21. As to the activities of Pye on the disputed land between 1984 and 1999, there were none. In 1993 a representative of Pye visited the disputed land to inspect it but even then he only viewed it from the road and from the drive; he did not actually go on to the land. Pye showed no interest in the agricultural management of the land. Pye carried out certain paper transactions during this period relating to the disputed land. But it is not suggested that they were sufficient to constitute possession. Indeed nothing was done by or on behalf of Pye to the land itself from 1 January 1984 onwards.

  22. In 1997 Michael Graham registered cautions at the Land Registry against Pye's title on the grounds that he had obtained "squatter's title" by adverse possession. Pye's solicitors sought to warn off those cautions. In early February 1998 Michael Graham agreed to release the cautions in relation to certain land needed for a relief road. Shortly thereafter his draft statement was prepared. On 19 February 1998 Michael Graham was most unhappily killed in a shooting accident.

  23. On 30 April 1998 Pye issued the originating summons seeking cancellation of the caution. A week or so later, further cautions were registered on behalf of Caroline Graham, Michael's widow, and in September 1998 letters of administration to Michael's estate were granted to Caroline Graham and her father. On 20 January 1999 Pye issued further proceedings seeking possession of the disputed land.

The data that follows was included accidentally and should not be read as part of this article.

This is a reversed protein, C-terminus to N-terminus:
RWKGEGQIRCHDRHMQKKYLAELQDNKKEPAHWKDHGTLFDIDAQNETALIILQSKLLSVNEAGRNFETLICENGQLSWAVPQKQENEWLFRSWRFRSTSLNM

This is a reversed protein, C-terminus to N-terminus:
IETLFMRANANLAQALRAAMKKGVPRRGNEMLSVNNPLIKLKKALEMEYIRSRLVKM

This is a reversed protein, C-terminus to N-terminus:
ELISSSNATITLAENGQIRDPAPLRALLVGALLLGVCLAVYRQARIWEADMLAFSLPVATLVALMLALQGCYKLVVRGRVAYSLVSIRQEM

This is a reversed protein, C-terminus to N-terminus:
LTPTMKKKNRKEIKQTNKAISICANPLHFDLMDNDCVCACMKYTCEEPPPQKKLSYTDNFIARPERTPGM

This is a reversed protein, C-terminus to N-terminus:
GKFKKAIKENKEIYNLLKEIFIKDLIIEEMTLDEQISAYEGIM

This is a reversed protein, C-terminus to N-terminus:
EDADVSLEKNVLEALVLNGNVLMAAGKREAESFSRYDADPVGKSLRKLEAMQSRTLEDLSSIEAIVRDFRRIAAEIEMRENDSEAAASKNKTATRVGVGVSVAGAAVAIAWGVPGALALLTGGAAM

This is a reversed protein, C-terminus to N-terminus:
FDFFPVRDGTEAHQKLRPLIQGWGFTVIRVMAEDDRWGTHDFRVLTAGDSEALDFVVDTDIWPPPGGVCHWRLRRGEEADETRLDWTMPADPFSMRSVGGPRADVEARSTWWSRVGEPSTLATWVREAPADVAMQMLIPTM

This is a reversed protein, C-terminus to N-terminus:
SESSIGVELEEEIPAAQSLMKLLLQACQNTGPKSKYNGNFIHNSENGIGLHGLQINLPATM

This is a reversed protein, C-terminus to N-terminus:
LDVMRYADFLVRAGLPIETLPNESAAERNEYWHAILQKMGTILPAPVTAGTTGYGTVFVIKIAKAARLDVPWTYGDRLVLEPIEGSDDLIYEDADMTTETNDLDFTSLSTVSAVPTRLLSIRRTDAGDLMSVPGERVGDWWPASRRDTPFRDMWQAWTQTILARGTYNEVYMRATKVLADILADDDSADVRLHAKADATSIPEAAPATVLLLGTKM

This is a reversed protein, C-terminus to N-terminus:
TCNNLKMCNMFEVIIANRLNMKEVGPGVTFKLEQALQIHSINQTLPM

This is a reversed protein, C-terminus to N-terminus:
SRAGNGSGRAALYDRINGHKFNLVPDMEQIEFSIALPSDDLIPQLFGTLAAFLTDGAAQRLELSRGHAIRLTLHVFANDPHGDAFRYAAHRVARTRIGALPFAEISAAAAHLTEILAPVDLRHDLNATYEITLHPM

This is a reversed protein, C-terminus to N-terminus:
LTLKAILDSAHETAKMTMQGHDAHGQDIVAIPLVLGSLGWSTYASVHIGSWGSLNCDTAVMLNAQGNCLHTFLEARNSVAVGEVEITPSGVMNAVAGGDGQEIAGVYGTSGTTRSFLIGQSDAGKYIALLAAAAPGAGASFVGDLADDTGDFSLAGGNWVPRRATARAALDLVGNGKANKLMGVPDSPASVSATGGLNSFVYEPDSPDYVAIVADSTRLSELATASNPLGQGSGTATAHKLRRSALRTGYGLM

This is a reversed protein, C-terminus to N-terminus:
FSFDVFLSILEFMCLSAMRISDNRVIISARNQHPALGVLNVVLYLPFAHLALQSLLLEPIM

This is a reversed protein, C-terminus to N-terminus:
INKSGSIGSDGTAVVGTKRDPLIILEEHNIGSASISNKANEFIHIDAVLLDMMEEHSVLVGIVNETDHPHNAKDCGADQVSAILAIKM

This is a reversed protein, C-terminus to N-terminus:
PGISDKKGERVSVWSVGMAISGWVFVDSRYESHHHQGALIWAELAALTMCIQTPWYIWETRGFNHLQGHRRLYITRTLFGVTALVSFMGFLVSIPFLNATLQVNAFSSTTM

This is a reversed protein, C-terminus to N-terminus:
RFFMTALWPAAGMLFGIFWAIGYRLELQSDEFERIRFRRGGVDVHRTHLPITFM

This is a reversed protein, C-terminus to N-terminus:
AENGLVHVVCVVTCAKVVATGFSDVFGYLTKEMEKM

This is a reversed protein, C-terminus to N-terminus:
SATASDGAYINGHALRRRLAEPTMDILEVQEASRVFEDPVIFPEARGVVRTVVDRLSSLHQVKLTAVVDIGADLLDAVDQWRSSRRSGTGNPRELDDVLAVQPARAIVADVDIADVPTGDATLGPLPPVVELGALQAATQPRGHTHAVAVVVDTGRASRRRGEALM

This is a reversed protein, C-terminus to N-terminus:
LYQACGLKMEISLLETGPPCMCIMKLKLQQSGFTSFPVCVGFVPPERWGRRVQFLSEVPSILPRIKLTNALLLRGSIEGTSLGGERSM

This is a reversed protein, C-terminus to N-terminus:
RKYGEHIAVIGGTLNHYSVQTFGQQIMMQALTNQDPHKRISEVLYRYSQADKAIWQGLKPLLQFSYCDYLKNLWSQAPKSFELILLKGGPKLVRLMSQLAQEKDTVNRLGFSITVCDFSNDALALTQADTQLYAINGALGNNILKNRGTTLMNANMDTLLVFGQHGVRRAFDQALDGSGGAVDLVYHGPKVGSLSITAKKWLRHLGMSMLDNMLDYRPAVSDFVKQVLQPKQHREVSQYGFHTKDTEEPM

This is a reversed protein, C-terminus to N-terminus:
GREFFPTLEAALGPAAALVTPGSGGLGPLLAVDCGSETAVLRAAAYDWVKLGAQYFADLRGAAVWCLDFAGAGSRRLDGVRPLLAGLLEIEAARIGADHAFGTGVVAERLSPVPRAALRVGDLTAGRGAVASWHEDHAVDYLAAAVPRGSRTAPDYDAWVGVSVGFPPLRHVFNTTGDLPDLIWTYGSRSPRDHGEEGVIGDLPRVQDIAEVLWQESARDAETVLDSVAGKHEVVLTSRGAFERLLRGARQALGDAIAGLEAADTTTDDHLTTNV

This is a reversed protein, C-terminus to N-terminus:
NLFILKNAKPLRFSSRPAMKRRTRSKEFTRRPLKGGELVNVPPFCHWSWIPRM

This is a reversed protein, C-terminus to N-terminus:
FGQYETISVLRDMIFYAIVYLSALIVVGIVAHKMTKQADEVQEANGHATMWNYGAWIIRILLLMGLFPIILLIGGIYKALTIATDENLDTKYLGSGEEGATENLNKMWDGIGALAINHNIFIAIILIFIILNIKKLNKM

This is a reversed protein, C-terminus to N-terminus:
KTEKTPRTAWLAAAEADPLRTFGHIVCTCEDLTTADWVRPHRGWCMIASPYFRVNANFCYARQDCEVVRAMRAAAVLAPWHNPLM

24. At first instance there was an issue whether time should be reckoned back from the date of the issue of the originating summons or from the date of the writ action commenced on 20 January. Before the Court of Appeal it was agreed that nothing turned on the point since there was no material change in the parties' actions or states of mind between 30 April 1986 and 20 January 1987 (twelve years before the commencement of the two actions respectively).

    THE LIMITATION ACT 1980

  25. Section 15 of the Act of 1980 provides:

    (1)

    No action shall be brought by any person to recover any land after the expiration of twelve years from the date on which the right of action accrued to him or, if it first accrued to some person through whom he claims, to that person.

    ....

    (6)

     

    Part I of Schedule I to this Act contains provisions for determining the date of accrual of rights of action to recover land in the cases there mentioned.

    Schedule I paragraph 1 provides:

    Where the person bringing an action to recover land, or some person through whom he claims, has been in possession of the land, and has while entitled to the land been dispossessed or discontinued his possession, the right of action shall be treated as having accrued on the date of the dispossession or discontinuance.

    Schedule 1 paragraph 8 provides:

    (1)

    No right of action to recover land shall be treated as accruing unless the land is in the possession of some person in whose favour the period of limitation can run (referred to below in this paragraph as 'adverse possession'); and where under the preceding provisions of this Schedule any such right of action is treated as accruing on a certain date and no person is in adverse possession on that date, the right of action shall not be treated as accruing unless and until adverse possession is taken of the land.